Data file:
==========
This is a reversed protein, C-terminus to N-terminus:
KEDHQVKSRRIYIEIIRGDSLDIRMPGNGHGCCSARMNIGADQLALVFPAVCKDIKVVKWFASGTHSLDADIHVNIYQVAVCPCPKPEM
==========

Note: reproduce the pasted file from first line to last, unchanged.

This is a reversed protein, C-terminus to N-terminus:
KEDHQVKSRRIYIEIIRGDSLDIRMPGNGHGCCSARMNIGADQLALVFPAVCKDIKVVKWFASGTHSLDADIHVNIYQVAVCPCPKPEM